Much of the region was once the Tarapacá Province of Peru, which was annexed by Chile under the 1883 Treaty of Ancón at the close of the War of the Pacific. The region was important economically as a site of intense saltpetermining, before synthetic nitrate manufacturing became possible. A number of abandoned mining towns can still be found in the region.
The present day Tarapacá Region was created in 2007 by subdividing the former Tarapacá Region under Law 20.175, which was signed by PresidentMichelle Bachelet in Arica.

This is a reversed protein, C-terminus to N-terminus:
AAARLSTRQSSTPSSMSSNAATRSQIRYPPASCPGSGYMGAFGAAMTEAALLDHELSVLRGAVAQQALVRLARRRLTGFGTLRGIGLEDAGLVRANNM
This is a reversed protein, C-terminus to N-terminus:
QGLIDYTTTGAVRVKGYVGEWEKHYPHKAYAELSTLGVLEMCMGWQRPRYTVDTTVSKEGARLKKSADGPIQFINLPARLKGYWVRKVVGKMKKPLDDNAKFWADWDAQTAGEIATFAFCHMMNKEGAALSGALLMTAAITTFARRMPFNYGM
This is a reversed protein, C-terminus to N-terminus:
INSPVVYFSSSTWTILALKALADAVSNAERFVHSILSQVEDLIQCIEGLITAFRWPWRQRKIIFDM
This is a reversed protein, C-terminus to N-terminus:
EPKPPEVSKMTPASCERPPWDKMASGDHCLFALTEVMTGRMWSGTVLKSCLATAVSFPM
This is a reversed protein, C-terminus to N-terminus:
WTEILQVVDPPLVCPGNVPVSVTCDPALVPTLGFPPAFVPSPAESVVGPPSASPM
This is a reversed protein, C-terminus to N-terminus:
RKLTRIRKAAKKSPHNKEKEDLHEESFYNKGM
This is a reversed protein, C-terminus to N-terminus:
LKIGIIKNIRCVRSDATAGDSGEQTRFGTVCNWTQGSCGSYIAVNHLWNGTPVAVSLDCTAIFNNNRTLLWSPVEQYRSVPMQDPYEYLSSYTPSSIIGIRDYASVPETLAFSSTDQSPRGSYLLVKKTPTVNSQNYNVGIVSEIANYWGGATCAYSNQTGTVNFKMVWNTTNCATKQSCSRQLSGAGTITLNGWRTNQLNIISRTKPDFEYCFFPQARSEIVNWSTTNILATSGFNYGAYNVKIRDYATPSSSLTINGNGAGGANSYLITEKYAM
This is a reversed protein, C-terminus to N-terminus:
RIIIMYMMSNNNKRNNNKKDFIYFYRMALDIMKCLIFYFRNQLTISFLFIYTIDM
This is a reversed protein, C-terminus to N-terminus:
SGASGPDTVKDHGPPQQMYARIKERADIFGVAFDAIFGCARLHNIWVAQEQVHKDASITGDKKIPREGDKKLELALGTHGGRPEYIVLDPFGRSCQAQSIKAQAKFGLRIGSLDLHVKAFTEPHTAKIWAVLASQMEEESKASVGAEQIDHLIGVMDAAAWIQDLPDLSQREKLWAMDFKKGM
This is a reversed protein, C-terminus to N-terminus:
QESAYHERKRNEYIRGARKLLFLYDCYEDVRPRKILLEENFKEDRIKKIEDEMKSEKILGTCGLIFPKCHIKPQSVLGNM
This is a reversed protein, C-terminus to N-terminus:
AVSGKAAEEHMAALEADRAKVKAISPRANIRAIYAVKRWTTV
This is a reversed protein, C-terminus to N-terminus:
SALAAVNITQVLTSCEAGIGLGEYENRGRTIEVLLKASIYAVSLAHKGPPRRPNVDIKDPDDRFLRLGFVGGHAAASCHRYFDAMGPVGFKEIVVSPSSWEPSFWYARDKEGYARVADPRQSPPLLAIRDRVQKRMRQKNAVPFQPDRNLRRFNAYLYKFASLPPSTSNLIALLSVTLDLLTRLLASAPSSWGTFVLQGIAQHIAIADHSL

A desert climate dominates the region. Near the coast, cloudiness can limit the temperature swing throughout the day, but in other drier areas, temperatures can vary greatly as is typical in deserts. A marginal desert region can be found over 3,000 m (9,843 ft) above sea level, which sees milder temperatures and summer rains.